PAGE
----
Italian Wedding Soup II
One of the most requested soups on my site--this one is from Abruzzo and features the meatballs traditional to that part of Italy. It's a pretty soup, and very substantial with all those meatballs. The torn escarole floats on the broth, enriched by the meat and molten cheese. Flavorful yet subtle. Something to throw a bouquet about. Serve hot to 6 people. (For nonbridal occasions, it can be a proper meal for 4.)
Garnish: 1/4 cup grated Romano cheese
Preheat the oven to 350 degrees F.
Mix the veal, sirloin, egg, bread crumbs, parsley, 1/2 cup grated cheese, salt, and pepper until uniform, but don't overwork. Form into small meatballs (like really big marbles)--about 50 of them--arrange on a baking sheet, and cook at 350 degrees for about 30 minutes. They should still be tender, not too brown. Drain off the fat and let them drain on paper towels.
When ready to serve, bring the stock to a boil in a large pot. Add the torn escarole, cover, and boil for 5 minutes. Add the meatballs, reduce heat, and bring to a simmer. Let simmer for a few minutes, then stir in the remaining 1/4 cup grated cheese. Serve immediately--sprinkling with more cheese, if you like.
Consider this variation:
Maria Iafrate of North Pembroke, Massachusetts, suggests using chicken meatballs, no nutmeg, and homemade chicken stock: chicken balls are made with ground chicken, bread crumbs, eggs, and Romano Cheese. Roll mixture into small (1/2") balls and drop into simmering soup. Add cooked escarole.
"Is this a traditional recipe?" I asked. "Yes," she said, "it is very much a family tradition. My mother always made this soup for
the holidays as a first course. She orginally made it in the Depression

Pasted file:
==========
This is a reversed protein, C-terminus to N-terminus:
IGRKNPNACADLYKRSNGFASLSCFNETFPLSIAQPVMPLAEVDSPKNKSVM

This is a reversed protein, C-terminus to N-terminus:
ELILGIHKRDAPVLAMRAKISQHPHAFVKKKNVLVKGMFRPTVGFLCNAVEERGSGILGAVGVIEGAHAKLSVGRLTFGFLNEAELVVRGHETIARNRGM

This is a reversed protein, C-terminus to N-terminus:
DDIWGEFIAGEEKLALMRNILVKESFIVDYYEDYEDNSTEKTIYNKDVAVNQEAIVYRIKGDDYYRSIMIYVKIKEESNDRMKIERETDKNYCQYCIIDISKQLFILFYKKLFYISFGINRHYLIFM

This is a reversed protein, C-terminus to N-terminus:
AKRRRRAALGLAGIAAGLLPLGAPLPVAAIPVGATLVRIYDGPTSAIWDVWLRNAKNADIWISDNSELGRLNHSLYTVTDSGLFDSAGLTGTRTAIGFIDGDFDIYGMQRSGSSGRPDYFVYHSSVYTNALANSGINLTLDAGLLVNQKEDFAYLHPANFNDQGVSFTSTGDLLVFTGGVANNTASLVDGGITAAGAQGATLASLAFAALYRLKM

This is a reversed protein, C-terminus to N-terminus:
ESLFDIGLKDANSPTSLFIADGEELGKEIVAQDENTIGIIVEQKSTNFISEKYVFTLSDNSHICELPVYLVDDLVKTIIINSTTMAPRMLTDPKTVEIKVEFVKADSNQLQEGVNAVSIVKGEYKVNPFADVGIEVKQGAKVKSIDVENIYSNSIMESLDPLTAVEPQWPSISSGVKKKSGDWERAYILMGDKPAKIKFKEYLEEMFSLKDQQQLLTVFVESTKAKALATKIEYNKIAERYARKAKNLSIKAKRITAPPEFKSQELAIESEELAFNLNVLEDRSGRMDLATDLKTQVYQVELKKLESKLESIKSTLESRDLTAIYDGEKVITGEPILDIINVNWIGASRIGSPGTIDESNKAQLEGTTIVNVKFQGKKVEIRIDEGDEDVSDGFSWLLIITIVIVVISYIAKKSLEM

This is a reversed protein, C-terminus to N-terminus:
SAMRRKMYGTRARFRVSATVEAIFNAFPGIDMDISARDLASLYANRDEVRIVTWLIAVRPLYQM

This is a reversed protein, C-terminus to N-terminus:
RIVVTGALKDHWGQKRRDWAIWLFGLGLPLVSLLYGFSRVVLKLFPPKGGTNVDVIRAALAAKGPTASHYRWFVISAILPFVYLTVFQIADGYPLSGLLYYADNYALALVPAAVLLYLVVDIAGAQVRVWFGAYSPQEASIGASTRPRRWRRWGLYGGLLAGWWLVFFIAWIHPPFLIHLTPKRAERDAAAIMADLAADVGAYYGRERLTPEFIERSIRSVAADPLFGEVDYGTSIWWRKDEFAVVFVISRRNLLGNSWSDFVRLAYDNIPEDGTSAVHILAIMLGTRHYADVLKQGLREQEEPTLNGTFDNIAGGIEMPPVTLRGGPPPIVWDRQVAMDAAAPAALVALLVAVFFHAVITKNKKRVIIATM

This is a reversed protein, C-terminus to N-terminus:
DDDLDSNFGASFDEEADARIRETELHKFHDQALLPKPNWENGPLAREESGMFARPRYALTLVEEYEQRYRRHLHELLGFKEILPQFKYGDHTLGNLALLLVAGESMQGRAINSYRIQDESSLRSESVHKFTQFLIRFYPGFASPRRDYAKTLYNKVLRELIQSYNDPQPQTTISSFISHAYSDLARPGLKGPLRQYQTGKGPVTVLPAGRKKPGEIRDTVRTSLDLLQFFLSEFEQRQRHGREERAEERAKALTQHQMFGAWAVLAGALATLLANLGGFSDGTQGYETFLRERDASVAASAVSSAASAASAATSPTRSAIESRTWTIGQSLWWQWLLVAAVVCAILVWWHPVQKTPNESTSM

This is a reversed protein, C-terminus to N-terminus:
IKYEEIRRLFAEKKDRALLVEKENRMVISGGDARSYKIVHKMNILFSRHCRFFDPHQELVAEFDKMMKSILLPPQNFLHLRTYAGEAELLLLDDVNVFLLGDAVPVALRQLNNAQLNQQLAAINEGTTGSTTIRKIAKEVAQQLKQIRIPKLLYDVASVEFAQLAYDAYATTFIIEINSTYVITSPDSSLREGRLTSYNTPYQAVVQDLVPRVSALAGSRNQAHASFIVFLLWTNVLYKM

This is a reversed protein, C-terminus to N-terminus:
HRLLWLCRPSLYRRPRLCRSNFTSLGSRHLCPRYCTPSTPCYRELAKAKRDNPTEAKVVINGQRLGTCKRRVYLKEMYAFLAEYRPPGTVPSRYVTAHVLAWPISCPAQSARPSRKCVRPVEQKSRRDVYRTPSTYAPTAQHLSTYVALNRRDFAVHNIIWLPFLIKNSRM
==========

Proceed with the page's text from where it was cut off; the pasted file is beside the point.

years with chicken necks and backs as her soup stock. Later we changed it
by making the soup stock with whole chicken parts, which makes this soup a
real meal. My family looks forward to this tradition every year for our
first course on Thanksgiving...the credit really goes to my mother. She was a wonderful cook.
She kept certain staple items in the pantry that could always feed a hungry
group a sumptuous spread at a moments notice. Family dinners lasted hours,
from soup to nuts, then espresso and dessert."
* * *
One reader objects--and is objected against:
Imagine my surprise when Kyle Phillips wrote in to say that his marvelous commentary on About.com's Italian Wedding Soup had been pre-empted and shortened by an enthusiastic reader of soupsong. To set things straight, please go to Kyle's full commentary and not be satisfied with the objection that follows:
Italian wedding soup, Tuscans don't serve a specific soup at weddings. I found a
discussion of minestra maritata in Jeannne Caróla Francesconi's La Cucina Napoletana
and realized the dish has nothing to do with the happy day -- wedding soup is a
mistranslation. To say two things go well together in Italian, one can say si
sposono bene (they're well married) -- or, more to the south, that they're maritati,
i.e. married. The combination of greens and meat in a clear broth certainly does
work well and deserves to be called maritata -- no wedding involved.